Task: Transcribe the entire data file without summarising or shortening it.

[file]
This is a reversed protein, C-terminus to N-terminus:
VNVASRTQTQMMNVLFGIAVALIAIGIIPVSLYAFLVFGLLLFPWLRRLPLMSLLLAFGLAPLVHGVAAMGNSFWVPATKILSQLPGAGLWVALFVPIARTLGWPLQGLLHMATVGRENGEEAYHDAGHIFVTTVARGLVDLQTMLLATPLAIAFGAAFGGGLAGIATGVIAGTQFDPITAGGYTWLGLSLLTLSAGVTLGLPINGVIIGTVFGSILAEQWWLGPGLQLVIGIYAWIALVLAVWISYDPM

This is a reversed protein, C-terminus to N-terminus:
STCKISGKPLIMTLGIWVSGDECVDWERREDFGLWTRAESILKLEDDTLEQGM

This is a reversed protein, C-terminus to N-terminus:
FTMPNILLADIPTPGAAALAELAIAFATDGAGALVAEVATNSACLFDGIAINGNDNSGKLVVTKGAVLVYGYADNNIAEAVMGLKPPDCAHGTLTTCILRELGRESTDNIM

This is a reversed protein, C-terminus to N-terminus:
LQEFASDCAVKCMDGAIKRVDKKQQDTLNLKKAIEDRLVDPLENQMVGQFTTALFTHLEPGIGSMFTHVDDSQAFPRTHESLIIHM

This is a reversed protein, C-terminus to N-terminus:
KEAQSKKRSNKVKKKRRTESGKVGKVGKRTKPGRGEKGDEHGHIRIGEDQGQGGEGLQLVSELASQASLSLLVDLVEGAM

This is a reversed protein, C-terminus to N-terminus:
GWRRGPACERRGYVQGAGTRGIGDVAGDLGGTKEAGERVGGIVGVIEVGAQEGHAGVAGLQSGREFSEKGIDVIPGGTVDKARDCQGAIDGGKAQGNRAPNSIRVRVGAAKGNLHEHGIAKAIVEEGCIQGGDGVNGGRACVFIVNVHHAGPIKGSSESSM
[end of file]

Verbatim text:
This is a reversed protein, C-terminus to N-terminus:
VNVASRTQTQMMNVLFGIAVALIAIGIIPVSLYAFLVFGLLLFPWLRRLPLMSLLLAFGLAPLVHGVAAMGNSFWVPATKILSQLPGAGLWVALFVPIARTLGWPLQGLLHMATVGRENGEEAYHDAGHIFVTTVARGLVDLQTMLLATPLAIAFGAAFGGGLAGIATGVIAGTQFDPITAGGYTWLGLSLLTLSAGVTLGLPINGVIIGTVFGSILAEQWWLGPGLQLVIGIYAWIALVLAVWISYDPM

This is a reversed protein, C-terminus to N-terminus:
STCKISGKPLIMTLGIWVSGDECVDWERREDFGLWTRAESILKLEDDTLEQGM

This is a reversed protein, C-terminus to N-terminus:
FTMPNILLADIPTPGAAALAELAIAFATDGAGALVAEVATNSACLFDGIAINGNDNSGKLVVTKGAVLVYGYADNNIAEAVMGLKPPDCAHGTLTTCILRELGRESTDNIM

This is a reversed protein, C-terminus to N-terminus:
LQEFASDCAVKCMDGAIKRVDKKQQDTLNLKKAIEDRLVDPLENQMVGQFTTALFTHLEPGIGSMFTHVDDSQAFPRTHESLIIHM

This is a reversed protein, C-terminus to N-terminus:
KEAQSKKRSNKVKKKRRTESGKVGKVGKRTKPGRGEKGDEHGHIRIGEDQGQGGEGLQLVSELASQASLSLLVDLVEGAM

This is a reversed protein, C-terminus to N-terminus:
GWRRGPACERRGYVQGAGTRGIGDVAGDLGGTKEAGERVGGIVGVIEVGAQEGHAGVAGLQSGREFSEKGIDVIPGGTVDKARDCQGAIDGGKAQGNRAPNSIRVRVGAAKGNLHEHGIAKAIVEEGCIQGGDGVNGGRACVFIVNVHHAGPIKGSSESSM